Good teachers help students to realise their genetic potential at reading

By Ed Yong | April 23, 2010 5:11 am

Teacher_writing_on_a_BlackboardGenetic studies suggest that genes have a big influence on a child’s reading ability. Twins, for example, tend to share similar reading skills regardless of whether they share the same teacher. On the other hand, other studies have found that the quality of teaching that a child receives also has a big impact on their fluency with the written word. How can we make sense of these apparently conflicting results? Which is more important for a child’s ability to read: the genes they inherit from their parents, or the quality of the teaching they receive?

According to a new study, the answer, perhaps unsurprisingly, is both. Genes do have a strong effect on a child’s reading ability, but good teaching is vital for helping them to realise that potential. In classes with poor teachers, all the kids suffer regardless of the innate abilities bestowed by their genes. In classes with excellent teachers, the true variation between the children becomes clearer and their genetic differences come to the fore. Only with good teaching do children with the greatest natural abilities reach their true potential.

This study demonstrates yet again how tired the “nature versus nurture” debate is. As I wrote about recently in New Scientist, nature and nurture are not conflicting forces, but partners that work together to influence our behaviour.

This latest choreography of genes and environment was decoded by Jeanette Taylor from Florida State University. She studied over 800 pairs of Florida twins in the first and second grades. Of the pairs, 280 are identical twins who share 100% of their DNA, and 526 are non-identical twins who share just 50% of their DNA. These twin studies are commonly used to understand the genetic influences of behaviour. If a trait is strongly affected by genes, then the variation in that trait should be less pronounced in the identical twins than the non-identical ones.

Florida just happens to collects data on the reading skills of its young children, using a test called the Oral Reading Fluency (ORF) test. The twins’ scores told Taylor how good they were at reading, and the improvement in the scores of their classmates told her how good their teachers were. Crunching the numbers, Taylor found that genes influenced around half of the variation in reading scores (47%), while shared environments (like a common household) accounts for 37% and non-shared environments accounted for 16%.

Teaching_genetic_readingGenes are clearly important, but teaching mattered too. At the highest echelons of teaching quality, genes explained around 70% of the variance in reading scores. At the lowest troughs, they only accounted for around 30%.

Taylor confirmed the effect of teaching quality in a couple of different ways. She took a sample of 42 pairs of identical twins and found that those whose reading skills were below average did indeed have poorer teachers than those with above-average skills. She also looked at 216 pairs of identical twins, where each twin had a different teacher. Among these children, the difference in quality between their teachers strongly predicted the difference in their reading abilities.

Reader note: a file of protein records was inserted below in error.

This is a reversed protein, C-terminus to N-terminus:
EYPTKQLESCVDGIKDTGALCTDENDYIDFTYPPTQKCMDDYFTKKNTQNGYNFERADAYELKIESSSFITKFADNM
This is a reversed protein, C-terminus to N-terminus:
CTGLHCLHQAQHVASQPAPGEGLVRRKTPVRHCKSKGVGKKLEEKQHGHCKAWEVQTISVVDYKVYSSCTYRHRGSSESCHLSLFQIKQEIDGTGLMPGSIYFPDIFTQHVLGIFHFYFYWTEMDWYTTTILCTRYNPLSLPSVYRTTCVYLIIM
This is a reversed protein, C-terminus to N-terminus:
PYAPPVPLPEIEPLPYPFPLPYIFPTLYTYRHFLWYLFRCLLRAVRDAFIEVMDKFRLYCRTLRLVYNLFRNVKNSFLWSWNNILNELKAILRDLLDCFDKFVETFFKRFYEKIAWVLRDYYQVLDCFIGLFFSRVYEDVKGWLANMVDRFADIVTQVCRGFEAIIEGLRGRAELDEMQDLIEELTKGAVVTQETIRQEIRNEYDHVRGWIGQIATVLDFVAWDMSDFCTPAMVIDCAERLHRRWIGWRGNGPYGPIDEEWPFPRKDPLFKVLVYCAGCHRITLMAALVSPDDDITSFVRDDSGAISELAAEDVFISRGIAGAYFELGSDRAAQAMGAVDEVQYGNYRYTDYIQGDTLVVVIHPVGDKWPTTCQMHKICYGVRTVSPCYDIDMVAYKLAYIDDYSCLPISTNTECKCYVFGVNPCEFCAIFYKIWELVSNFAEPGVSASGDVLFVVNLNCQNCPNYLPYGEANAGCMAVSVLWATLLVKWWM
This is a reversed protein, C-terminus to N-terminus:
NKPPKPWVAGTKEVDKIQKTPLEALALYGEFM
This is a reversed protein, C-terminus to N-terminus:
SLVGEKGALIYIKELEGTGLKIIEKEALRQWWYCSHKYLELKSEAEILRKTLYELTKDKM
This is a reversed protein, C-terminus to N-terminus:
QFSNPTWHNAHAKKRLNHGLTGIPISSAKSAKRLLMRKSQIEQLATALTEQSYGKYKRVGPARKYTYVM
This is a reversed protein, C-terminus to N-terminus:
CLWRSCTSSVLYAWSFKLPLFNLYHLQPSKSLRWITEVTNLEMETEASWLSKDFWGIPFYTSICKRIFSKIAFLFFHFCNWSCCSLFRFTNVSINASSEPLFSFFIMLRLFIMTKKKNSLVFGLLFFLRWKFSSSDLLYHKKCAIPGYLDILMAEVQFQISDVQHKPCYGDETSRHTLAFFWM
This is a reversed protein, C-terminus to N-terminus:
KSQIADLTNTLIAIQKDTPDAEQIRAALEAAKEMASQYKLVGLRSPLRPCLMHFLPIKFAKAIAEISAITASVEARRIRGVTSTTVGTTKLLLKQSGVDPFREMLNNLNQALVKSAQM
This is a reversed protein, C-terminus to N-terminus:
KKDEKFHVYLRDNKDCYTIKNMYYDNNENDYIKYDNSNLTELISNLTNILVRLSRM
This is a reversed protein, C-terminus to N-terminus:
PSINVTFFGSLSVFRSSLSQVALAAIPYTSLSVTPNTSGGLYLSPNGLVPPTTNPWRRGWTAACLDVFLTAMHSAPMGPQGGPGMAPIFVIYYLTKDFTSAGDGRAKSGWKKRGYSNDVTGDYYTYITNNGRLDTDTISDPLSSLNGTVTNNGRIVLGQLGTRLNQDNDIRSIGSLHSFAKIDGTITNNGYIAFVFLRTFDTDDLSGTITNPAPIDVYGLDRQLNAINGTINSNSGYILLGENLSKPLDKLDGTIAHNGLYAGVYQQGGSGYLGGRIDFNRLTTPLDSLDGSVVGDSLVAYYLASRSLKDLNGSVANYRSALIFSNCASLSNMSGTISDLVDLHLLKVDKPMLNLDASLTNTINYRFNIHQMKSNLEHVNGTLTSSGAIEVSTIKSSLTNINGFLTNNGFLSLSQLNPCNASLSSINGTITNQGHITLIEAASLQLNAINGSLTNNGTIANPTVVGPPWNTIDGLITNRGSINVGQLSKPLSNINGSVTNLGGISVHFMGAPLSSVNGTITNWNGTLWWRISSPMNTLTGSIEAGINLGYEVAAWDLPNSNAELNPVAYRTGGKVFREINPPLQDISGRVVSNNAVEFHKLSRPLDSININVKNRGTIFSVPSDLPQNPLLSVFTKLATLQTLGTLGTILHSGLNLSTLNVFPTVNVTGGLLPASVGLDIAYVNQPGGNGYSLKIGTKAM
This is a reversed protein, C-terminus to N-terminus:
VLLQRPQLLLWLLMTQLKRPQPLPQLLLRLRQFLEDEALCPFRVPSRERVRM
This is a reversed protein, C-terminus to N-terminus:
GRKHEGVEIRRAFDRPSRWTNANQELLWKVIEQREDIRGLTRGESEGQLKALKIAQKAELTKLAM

These results are somewhat different to previous genetic studies, which found that around 65% of the variation in children’s reading skills can be explained by genetic factors. These same studies have suggested that outside influences, like family and school, are far less important – the genes are at the wheel, and the environment is in the backseat shouting instructions.

But Taylor says that the twins in these earlier studies often came from similar and wealthy backgrounds. If they all get similar educations, that would mask the effect of teaching. So she deliberately set out to recruit twins from a wide variety of ethnic groups and social backgrounds. A third were Hispanic, a third were white, and around a quarter were black. Half of the children came from families that qualified for free lunches on the grounds of low income.

There are many caveats to the study, which Taylor herself lists. The reading improvements of a classroom may reflect the school, students or resources, as well as the quality of teaching. You might see different results if you used different measures of teaching quality (like class observations), or of reading skill. The effect of teaching quality might also be different in higher education, or in richer schools.

Nonetheless, Taylor’s work does demonstrate that poor teaching constricts genetic variation in reading ability so that it never germinates. Only in the light of quality teaching does that variation bloom. Teachers should be pleased with the result, for, as Taylor says, “Reading will not develop optimally in the absence of effective instruction.” Likewise, putting really good teachers into a classroom won’t magically make all the students into literary Jedis, and (contrary to what some parents expect) it won’t benefit all students equally.

I wrote about something similar in my New Scientist piece – a variant of the MAOA gene can lead to aggressive behaviour, but only in people who were raised in abusive environments. Again, the environment sets the stage in which genetic actors can express themselves.

Reference: Science 10.1126/science.1186149

Image: by Tostie14

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Comments (11)

  1. sounds interesting. the only thing i can think of is if there is some correlation between perceptions of students, and which teachers they get sent to. for example, not to put a too fine a point on it, but in elementary school we had two tracks, one for smart kids and one for dumb. the dumb kids track classes were always staffed by the dumber teacher (1 half day out of the week we’d switch teachers, and it was invariably obvious that the kids tracked into the less academic trough had the duller teacher). i doubt this can explain these findings though since i doubt florida’s program would be so systematic.